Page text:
There is no specific requirement in the Good Policy Making Guide to consult on appropriate methodology, nor is there a specific requirement to set out the information at (b). The information is not held centrally and could be obtained only at disproportionate cost.
The Prime Minister: Any bishop in the Church of England, who is under the Church's age of retirement, is eligible to be considered. It is open to any bishop to indicate that he does not feel able to be called to this position.
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The Prime Minister: Responsibility for pay, outside the senior civil service, is delegated to Ministers and office holders in charge of Departments. Departments are required to operate their pay systems within public sector pay policy and in accordance with a framework set out by the Cabinet Office in the Civil Service Management Code. Annual pay negotiations are a matter for the Department or agency concerned.
For information about senior civil service pay, I refer my hon. Friend to the answer I gave my hon. Friend the Member for Aberdeen, North (Mr. Savidge) on 10 January 2002, Official Report, column 993W.
Staff at the British High Commission in Islamabad have had access to Mr. McLintock and are in consultation with the Pakistani Authorities about his situation. I refer the hon. Member to the answer given to him by my hon. Friend the Under-Secretary of State, Foreign and Commonwealth Office today at column 400W.
Geraint Davies: To ask the Prime Minister when the annual report of the Chief Surveillance Commissioner appointed under section 91(1)(a) of the Police Act 1997 will be laid before the House; and if he will make a statement. 
The Prime Minister: A copy of Sir Andrew Leggatt's report for 200001 is being laid before the House today in accordance with section 107(3) of the Police Act 1997 (as amended by the Regulation of Investigatory Powers Act 2000). After consultation with the Chief Surveillance Commissioner material in an annexe to a report has been excluded from that copy under section 107(4) of the Act because its publication would be prejudicial to the prevention or detection of serious crime.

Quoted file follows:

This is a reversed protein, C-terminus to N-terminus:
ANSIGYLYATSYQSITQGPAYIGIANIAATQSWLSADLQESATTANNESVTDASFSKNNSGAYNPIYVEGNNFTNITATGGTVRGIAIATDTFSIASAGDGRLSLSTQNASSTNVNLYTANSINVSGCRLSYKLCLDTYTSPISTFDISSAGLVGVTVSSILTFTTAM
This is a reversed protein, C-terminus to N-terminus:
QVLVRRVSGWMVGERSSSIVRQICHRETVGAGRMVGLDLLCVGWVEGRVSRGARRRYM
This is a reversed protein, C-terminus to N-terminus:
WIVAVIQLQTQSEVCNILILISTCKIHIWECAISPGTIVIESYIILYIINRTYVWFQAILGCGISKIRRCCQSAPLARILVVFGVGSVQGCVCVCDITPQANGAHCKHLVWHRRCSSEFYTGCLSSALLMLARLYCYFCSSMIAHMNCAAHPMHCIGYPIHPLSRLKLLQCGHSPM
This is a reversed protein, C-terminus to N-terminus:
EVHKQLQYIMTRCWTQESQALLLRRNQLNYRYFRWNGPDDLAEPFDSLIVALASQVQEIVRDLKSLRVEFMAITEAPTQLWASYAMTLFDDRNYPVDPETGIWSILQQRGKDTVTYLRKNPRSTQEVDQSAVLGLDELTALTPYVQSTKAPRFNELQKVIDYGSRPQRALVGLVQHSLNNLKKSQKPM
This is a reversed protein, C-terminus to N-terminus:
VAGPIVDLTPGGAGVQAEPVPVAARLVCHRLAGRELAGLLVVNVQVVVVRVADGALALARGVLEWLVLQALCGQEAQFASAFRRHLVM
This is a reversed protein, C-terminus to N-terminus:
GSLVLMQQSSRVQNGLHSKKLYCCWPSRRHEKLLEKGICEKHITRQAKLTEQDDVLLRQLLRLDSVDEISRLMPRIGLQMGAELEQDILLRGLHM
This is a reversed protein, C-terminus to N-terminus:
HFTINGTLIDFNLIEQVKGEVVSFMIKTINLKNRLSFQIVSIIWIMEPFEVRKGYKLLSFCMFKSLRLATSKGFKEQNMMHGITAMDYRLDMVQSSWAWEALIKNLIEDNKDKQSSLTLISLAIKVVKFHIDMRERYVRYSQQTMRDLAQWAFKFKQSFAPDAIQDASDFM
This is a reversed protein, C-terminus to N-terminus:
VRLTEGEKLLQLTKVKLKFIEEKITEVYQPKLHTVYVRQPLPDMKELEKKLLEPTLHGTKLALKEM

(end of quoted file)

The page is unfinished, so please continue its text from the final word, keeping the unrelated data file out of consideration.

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Mr. Sheerman: To ask the Parliamentary Secretary, Lord Chancellor's Department (1) how many magistrates courts have closed in (a) England and Wales and (b) Yorkshire or Yorkshire and Humber since 1972; 
(2) how many magistrates courts have been closed in (a) England and Wales and (b) Yorkshire and Humberside in (i) the last 30 years, (ii) the last 20 years, (iii) the last 10 years and (iv) the last five years; 
(3) how many magistrates courts have been closed in (a) England and Wales and (b) Yorkshire and Yorkshire and Humber between (i) 1979 and 1983, (ii) 1983 and 1987, (iii) 1987 and 1992, (iv) 1992 and 1997 and (v) 1997 and 2001. 
Mr. Wills: The Lord Chancellor's Department assumed responsibility for the magistrates courts in 1993, and conducted the first annual survey of courthouses in September 1995. Records do not exist for earlier periods.
In England and Wales as a whole, seven magistrates courthouses closed between September 1995 and the end of 1995, 20 closed in 1996, 22 closed in 1997, 24 closed in 1998, eight closed in 1999, 13 closed in 2000, and 21 closed in 2001.
Mr. Sheerman: To ask the Parliamentary Secretary, Lord Chancellor's Department what is the average distance travelled by an accused person attending trial at a magistrates court over the last 12 months. 
Mr. Wills: The Lord Chancellor's Department assumed responsibility for the magistrates courts in 1993, and conducted the first annual survey of staffing in March 1994. Records do not exist centrally for earlier periods.
|Justices clerks||Total staff including Justices clerks|
(10) Includes Justices' Chief Executives appointed in a dual capacity
Magistrates Courts Division Ethnic and Gender surveys.